Surveys: We’re in line for 3% raises in 2013
Surveys from three separate consulting firms found that employers expect to give their workers modest raises averaging about 3% in 2013.
According to a survey of 857 U.S. companies conducted by Towers Watson, companies are planning pay increases averaging 2.9% in 2013 for salaried, nonmanagement employees.
That's just slightly higher than the 2.8% hike they received last year and the 2.7% raise they received in 2011.
"Most U.S. companies continue to keep their salary budgets relatively tight, especially since they are having little difficulty attracting and retaining employees, in general, reflecting the soft labor market," says Laura Sejen, global practice leader for rewards at Towers Watson.
The results from a similar survey of 1,500 midsize and large U.S. employers by Mercer agrees with Towers Watson, saying that workers can expect a median raise of 2.9% in 2013.
Results from Buck Consulting, a human resource and benefits consulting firm that surveyed more than 350 organizations, say employees can expect a mildly more optimistic 3% increase in pay next year.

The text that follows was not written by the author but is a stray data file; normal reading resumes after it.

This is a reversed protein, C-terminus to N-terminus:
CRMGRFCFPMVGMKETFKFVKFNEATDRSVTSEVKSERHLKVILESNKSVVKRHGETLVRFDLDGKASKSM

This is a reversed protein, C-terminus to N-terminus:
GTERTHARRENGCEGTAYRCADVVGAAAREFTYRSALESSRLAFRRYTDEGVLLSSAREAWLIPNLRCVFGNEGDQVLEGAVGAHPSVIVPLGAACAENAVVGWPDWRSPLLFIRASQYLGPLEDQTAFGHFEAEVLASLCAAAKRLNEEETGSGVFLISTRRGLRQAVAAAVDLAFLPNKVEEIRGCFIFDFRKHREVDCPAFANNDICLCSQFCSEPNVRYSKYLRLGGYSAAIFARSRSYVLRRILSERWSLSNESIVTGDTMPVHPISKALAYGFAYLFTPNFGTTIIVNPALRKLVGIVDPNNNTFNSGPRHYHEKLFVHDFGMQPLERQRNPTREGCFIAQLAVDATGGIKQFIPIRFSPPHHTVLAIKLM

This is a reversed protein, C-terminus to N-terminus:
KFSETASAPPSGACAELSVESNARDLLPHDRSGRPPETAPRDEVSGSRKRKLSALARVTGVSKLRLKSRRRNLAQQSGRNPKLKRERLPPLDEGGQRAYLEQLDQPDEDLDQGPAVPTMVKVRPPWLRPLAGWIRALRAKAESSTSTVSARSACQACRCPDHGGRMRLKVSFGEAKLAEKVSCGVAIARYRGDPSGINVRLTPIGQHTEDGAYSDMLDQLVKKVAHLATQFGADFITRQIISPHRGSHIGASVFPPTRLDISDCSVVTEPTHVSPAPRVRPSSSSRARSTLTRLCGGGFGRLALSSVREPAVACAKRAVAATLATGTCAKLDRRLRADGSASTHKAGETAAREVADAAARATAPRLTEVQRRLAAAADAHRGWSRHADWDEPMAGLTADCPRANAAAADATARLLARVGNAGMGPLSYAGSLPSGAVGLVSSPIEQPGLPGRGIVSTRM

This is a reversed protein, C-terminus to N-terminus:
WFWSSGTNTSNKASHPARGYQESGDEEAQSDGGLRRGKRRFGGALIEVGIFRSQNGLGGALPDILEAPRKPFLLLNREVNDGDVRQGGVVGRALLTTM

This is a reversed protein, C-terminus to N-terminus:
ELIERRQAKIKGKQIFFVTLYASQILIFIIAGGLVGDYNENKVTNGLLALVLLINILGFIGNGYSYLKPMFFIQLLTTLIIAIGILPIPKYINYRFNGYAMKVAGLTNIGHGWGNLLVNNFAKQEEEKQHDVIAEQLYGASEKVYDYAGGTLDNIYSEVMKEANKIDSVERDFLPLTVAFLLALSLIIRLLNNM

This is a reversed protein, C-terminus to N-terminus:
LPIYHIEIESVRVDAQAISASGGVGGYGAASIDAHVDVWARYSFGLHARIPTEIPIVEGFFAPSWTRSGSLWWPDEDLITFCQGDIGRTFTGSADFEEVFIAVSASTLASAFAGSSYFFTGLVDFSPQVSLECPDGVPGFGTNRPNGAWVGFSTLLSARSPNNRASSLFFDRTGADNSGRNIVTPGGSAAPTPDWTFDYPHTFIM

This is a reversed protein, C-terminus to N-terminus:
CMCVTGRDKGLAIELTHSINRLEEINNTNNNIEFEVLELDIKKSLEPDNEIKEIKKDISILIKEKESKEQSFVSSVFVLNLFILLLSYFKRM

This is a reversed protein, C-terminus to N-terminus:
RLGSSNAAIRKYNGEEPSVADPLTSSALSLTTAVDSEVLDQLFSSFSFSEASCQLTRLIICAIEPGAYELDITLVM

It’s impossible to know if a modest 3% raise will even be enough to beat inflation.
But the Consumer Price Index rose just 1.7% in 2012, so it’s possible so long as we continue to see the same moderate inflation we’ve been enjoying since the recession.
Of course, top-performing employees, which make up 8% of the workforce, are reaping the biggest boost in salary.
That's due to companies' desire to retain key talent.
However, the surveys differ in the bump that the best employees will receive.
Towers Watson says that workers with the highest-performance ratings can look forward to an average salary increase of 4.7% this year, while workers with average ratings will take home 3.2%.
Mercer's survey found that the best performers will receive a 4.4% pay increase this year, while average performers, which make up 54% of the workforce, will get a 2.4% raise.
And, according to Buck Consulting, the best performers will get a bump of 4.1% in their salaries.
Either way, it certainly pays more to be one of the best.
“Differentiating salary increases based on performance is the norm and remains an effective way for employers to wisely spend their reward dollars on the most impactful employees,” says Mike Burniston, leader of Mercer's human capital consulting business for the U.S. and Canada regions.